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The Everlasting Righteousness Paperback – December 1, 1996
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"Rebound" by Kwame Alexander
Don't miss best-selling author Kwame Alexander's "Rebound," a new companion novel to his Newbery Award-winner, "The Crossover," illustrated with striking graphic novel panels. Learn more
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Book may have numerous typos, missing text, images, or index. Purchasers can download a free scanned copy of the original book (without typos) from the publisher. 1873. Excerpt: ... CHAPTER X. THE HOLY LIFE OF THE JUSTIFIED. 'finO him that worketh not, but believeth,' says the J- apostle, speaking of the way in which we are reckoned just before God. Does he by this speech make light of good works? Does he encourage an unholy walk? Does he use a rash word, which had better been left unspoken? No, truly. He is laying the foundation of good works. He is removing the great obstacle to a holy life, viz. the bondage of an unforgiven state. He is speaking, by the power of the Holy Ghost, the words of truth and soberness. The difference between working and believing is that which God would have us learn, lest we confound these two things, and so destroy them both. The order and relation of these two things are here very explicitly laid down, so as to anticipate the error of many who mix up working and believing together, or who make believing the result of working, instead of working the result of believing. We carefully distinguish, yet we as carefully connect the two. We do not put asunder what God has joined together; yet we would not reverse the divine order, nor disturb the divine relation, nor place that last which God has set first. It was not to depreciate or discourage good works that the apostle spoke of 'not working, but believing;' or of a man being 'justified by faith, witlwut the deeds of the law' (Eom. iii. 28); or of God 'imputing righteousness without works' (ib. iv. 6). It was to distinguish things that differ; it was to show the true use of faith, in connecting us, for justification, with what another has done; it was to stay us from doing anything in order to be justified. In this view, then, faith is truly a ceasing from work, and not a working; it is not the doing of anything in order to be justified, but the simple reception of the justifying wor...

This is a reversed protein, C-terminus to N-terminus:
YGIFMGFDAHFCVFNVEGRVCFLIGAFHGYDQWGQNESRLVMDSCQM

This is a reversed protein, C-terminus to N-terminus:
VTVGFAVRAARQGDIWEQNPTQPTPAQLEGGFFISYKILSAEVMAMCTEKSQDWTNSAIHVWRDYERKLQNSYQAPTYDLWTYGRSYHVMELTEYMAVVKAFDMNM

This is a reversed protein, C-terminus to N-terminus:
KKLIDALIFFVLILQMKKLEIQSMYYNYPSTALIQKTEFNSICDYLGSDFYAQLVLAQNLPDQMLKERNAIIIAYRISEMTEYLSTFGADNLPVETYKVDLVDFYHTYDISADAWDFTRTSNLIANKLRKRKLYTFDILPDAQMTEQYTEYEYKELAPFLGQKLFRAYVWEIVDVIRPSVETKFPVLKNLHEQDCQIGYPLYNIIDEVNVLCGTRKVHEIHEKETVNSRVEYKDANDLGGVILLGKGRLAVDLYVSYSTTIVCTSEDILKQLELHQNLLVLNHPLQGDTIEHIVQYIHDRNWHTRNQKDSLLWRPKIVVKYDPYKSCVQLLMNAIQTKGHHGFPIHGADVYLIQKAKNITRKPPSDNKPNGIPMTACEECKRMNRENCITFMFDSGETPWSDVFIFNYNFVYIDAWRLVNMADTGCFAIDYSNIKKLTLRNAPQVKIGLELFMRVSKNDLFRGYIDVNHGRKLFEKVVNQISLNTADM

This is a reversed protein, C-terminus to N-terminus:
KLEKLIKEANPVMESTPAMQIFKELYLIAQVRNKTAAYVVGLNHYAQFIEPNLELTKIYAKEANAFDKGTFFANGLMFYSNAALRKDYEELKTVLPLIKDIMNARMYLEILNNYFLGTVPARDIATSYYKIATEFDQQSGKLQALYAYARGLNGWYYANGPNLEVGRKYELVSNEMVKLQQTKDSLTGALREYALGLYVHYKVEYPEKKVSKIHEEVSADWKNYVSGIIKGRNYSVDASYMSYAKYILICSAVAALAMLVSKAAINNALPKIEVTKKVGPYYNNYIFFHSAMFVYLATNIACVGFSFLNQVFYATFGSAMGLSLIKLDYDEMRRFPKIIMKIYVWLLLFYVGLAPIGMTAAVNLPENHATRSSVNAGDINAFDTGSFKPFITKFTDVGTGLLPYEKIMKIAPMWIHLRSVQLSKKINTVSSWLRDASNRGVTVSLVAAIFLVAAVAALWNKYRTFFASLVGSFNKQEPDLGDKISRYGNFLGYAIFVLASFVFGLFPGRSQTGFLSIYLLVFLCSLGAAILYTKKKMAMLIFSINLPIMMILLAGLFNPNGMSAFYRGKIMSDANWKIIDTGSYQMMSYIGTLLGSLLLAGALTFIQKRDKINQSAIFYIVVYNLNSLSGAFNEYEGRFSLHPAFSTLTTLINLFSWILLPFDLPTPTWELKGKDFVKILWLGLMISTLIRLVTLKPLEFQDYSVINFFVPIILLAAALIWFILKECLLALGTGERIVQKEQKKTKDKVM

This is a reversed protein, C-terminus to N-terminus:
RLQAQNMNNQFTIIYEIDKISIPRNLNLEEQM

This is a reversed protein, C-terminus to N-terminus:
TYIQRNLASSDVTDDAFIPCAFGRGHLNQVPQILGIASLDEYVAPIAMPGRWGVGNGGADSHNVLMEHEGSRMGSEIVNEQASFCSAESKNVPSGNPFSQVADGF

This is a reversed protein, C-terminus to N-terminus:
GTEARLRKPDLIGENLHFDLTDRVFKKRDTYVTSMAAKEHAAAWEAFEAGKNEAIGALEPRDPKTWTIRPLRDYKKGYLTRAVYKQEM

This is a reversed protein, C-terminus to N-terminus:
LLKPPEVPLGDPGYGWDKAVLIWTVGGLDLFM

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"For the cross saves completely, or not at all. Our faith does not divide the work of salvation between itself and the cross. It is the acknowledgement that the cross alone saves, and it saves alone. Faith adds nothing to the cross nor to its healing virtue. It owns the fullness and the sufficiency and the suitableness of the work done there and bids the toiling spirit cease from its labours and enter into rest. Faith does not come to Calvary to do anything. It comes to see the glorious spectacle of all things done and to accept this completion without misgiving as to its efficacy. It listens to the "It is finished" of the sin-bearer and says "Amen!" Where faith begins, there labour ends--labour, I mean, for life and for pardon. Faith is rest, not toil. It is the giving up of all the former weary efforts."
And from chapter 2: "With a weak faith and a fearful heart, many a sinner stands before the altar. But it is not the strength of his faith, but the perfection of the sacrifice, that saves; and no feebleness of faith, no dimness of eye, no trembling of hand, can change the efficacy of our burnt-offering. The vigor of our faith can add nothing to it, nor can the poverty of it take anything from it. Faith, in all its degrees, still reads the inscription, 'The blood of Jesus Christ His Son cleanses us from all sin;' and if at times the eye is so dim that it cannot read these words, through blinding tears or bewildering mist, faith rests itself on the certain knowledge of the fact that the inscription is still there, or at least that the blood itself (of which these words remind us) remains, in all its power and suitableness, upon the altar unchanged and unaffected."
God's Way of Peace is very-very good as well.